Before the global pandemic required companies to rethink critical aspects of their go-to-market strategies, a shift, driven by a combination of changing buying behaviors and evolving demographics, was already well underway.
What was this shift? A move toward increasing reliance on “virtual” – or non-traditional – business development approaches.
COVID-19 didn’t disrupt the shift as much as it put the accelerator to it.
Think of how your buying behaviors have changed over the past decade. The adoption of e-commerce is well documented, but perhaps less attention has been given to how we’ve retrained our minds when seeking out products and services for potential purchase. Contrary to popular belief, brick-and-mortar retail is not dead. Amazon is in talks to take over vacant department stores like Sears and JC Penney to create combination last-mile distribution centers and/or grocery stores. This initiative was driven by consumers’ conducting research and ordering products online without the need to visit traditional brick-and-mortar stores. Before long, 3-4 days was an unacceptable amount of time to wait for a purchase, so Amazon Prime gave us two-day delivery. Then one-day delivery, or even same-day delivery, and as consumers, we liked it. Walmart, Target, Best Buy, grocery stores, and other retailers began rethinking their retail delivery model, becoming last-mile fulfillment centers as much as retail showrooms. Target launched an ordering app and same-day delivery service before COVID-19; the pandemic expedited its adoption. Just yesterday, I used the Target app to check inventory on a product, then went to a very busy store to purchase it, not even waiting for the same-day delivery.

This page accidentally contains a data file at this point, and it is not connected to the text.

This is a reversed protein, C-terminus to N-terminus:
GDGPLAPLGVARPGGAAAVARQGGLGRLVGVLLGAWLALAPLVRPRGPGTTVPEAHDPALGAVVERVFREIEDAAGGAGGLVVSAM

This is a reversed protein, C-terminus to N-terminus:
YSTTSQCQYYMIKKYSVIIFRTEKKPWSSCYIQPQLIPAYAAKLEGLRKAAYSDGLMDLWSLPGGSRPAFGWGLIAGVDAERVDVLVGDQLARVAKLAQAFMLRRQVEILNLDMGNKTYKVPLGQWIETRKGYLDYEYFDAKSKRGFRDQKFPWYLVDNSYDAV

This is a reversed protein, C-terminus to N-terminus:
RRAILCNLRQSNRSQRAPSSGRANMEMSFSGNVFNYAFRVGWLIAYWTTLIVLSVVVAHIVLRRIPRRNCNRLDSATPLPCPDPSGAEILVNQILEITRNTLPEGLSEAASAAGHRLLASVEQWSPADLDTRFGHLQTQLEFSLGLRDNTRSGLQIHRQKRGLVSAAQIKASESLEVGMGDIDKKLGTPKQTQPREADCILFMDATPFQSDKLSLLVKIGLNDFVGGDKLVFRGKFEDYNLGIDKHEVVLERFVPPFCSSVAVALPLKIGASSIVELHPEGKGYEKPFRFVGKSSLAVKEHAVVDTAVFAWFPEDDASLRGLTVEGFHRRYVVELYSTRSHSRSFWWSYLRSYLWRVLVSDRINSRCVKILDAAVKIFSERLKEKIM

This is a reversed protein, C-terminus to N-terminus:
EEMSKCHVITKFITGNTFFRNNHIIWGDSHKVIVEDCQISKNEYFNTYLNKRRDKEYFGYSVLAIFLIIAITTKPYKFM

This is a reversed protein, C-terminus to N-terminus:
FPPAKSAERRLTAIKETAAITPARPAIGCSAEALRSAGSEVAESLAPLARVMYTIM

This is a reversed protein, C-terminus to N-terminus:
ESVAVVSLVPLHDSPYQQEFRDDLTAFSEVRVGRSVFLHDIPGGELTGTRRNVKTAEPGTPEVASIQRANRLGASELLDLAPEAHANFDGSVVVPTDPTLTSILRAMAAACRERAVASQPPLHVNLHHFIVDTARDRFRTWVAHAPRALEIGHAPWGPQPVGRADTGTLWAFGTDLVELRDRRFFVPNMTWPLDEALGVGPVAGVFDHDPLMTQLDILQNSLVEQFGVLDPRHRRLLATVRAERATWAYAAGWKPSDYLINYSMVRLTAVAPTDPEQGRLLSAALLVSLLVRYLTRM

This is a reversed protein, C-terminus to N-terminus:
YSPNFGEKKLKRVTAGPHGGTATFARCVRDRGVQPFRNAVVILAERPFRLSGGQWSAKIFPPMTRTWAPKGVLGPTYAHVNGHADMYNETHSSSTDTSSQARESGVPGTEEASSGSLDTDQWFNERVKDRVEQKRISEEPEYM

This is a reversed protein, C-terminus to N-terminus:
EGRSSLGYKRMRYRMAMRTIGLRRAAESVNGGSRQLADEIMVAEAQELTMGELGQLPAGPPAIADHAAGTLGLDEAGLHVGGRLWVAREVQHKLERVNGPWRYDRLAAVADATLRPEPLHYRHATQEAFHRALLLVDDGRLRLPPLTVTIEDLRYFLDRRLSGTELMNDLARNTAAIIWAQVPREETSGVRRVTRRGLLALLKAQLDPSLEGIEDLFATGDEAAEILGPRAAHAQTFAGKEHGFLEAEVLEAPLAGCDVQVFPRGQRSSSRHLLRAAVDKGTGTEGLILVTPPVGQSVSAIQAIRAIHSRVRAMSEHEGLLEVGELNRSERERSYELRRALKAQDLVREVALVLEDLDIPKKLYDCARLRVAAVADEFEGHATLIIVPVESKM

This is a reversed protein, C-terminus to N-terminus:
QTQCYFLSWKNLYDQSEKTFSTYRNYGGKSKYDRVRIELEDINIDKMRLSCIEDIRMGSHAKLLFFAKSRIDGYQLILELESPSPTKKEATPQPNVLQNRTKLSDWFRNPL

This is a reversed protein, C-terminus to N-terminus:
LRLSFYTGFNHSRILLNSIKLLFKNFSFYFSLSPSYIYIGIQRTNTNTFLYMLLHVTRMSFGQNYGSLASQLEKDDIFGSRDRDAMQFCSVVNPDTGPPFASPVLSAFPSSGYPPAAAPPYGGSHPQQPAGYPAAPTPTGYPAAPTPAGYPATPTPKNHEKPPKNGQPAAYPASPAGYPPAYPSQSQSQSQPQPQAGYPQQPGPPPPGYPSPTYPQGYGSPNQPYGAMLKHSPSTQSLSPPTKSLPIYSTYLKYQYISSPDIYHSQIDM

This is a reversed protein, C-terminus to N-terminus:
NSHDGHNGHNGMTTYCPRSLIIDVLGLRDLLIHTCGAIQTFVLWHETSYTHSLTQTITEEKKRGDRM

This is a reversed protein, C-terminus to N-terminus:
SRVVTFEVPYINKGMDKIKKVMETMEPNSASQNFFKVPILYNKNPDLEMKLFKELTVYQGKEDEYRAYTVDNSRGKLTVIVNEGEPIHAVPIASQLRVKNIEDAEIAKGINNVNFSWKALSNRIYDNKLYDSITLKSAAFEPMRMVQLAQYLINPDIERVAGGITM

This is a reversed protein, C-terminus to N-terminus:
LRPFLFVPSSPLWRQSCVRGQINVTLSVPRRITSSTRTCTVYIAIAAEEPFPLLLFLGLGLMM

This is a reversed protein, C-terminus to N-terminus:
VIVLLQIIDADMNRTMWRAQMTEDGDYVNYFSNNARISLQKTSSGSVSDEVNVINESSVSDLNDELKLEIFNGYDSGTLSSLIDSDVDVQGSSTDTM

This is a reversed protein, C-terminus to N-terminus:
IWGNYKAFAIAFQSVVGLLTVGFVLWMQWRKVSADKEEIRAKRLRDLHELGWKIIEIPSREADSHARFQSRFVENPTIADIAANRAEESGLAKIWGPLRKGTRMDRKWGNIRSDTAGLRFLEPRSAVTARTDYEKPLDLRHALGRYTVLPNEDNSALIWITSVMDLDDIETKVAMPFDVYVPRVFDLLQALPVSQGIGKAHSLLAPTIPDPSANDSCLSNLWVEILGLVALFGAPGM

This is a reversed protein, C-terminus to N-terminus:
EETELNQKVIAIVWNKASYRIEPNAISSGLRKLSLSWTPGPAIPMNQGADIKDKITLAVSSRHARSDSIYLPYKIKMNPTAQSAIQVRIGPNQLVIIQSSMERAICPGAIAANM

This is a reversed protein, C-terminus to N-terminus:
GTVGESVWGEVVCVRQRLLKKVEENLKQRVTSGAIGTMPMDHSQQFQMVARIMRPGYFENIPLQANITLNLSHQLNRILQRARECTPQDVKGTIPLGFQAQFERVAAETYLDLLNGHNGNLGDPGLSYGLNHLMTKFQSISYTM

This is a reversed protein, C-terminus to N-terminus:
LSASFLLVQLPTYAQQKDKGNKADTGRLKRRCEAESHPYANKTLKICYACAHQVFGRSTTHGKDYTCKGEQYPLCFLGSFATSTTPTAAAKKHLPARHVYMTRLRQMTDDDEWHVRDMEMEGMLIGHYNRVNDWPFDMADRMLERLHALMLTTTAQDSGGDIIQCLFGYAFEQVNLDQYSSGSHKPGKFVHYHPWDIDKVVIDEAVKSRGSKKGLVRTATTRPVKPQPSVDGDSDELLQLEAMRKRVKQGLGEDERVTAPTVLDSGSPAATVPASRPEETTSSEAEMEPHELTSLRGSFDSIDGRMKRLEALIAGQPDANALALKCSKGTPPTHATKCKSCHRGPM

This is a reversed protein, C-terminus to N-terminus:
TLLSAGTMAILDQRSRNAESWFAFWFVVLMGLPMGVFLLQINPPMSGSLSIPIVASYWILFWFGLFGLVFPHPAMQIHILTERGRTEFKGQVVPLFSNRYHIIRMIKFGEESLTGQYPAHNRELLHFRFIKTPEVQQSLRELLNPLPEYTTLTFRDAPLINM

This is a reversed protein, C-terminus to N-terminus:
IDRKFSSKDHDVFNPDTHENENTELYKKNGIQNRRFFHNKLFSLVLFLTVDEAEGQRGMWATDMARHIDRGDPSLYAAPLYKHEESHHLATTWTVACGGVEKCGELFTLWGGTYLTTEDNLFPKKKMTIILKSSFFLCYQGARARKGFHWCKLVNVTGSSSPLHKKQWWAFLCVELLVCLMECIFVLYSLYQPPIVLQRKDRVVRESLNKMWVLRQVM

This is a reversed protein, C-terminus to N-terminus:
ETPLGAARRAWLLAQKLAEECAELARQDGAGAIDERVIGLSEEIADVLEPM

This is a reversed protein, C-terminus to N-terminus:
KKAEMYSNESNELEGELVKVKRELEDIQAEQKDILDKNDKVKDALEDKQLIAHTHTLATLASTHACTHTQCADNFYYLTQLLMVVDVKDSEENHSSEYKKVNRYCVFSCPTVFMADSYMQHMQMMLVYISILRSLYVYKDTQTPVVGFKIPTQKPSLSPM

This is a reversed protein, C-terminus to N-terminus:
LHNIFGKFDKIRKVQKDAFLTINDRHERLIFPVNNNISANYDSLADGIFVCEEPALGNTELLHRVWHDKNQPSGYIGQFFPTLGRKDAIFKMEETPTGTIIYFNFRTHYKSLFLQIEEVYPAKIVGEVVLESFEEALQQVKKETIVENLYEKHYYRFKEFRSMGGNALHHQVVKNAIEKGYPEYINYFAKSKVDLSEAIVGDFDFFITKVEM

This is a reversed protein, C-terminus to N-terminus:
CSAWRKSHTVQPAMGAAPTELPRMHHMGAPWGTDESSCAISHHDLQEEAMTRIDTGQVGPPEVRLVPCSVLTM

Disruptive Trends & New Approaches
Many of the traditional business development techniques are akin to brick-and-mortar retail. They are still an essential part of generating work, but how we use these tools continues to evolve, converging with newer technologies and changing buying behaviors.
Business developers and seller-doers were using telephones, email, and LinkedIn long before the pandemic. They had tools like Zoom and WebEx for virtual meetings before the pandemic. They also hosted webinars before the pandemic to generate interest and inbound leads. The industry was already utilizing these tools. However, the pandemic made everyone sharpen their skillsets while learning new tactics and approaches.
You may be familiar with this graphic, from Mary Meeker’s annual Technology Trends report and Thomas Friedman’s book, Thank You for Being Late:
Technology is passing us by, and we’re struggling to keep up. The rate of technical change is exponential, meaning that we will continue to fall further and further behind unless we make proactive efforts to understand, learn, and adapt.
This graphic also applies to business development if you change Human Adaptability to Firm Adaptability. Have your sales and marketing approaches kept up with the rapid advancements in technology? Or have you even been able to stay abreast of your competitors? Beyond the disruption that technology delivers, workforce demographics are also changing – at both our firms and clients.
In the early 2010s, I sat on a CEO call hosted by the Society for Marketing Professional Services (SMPS) Foundation. The question asked of chief executives was simple: “What significant disruptions are happening that you don’t currently feel prepared to address?”
Of the ideas thrown out during that call, one that stood out to me was the CEO of a national planning and design firm, who somewhat exasperatingly exclaimed: “I have Baby Boomer business developers calling on Millennial decision-makers, and it is just not working.”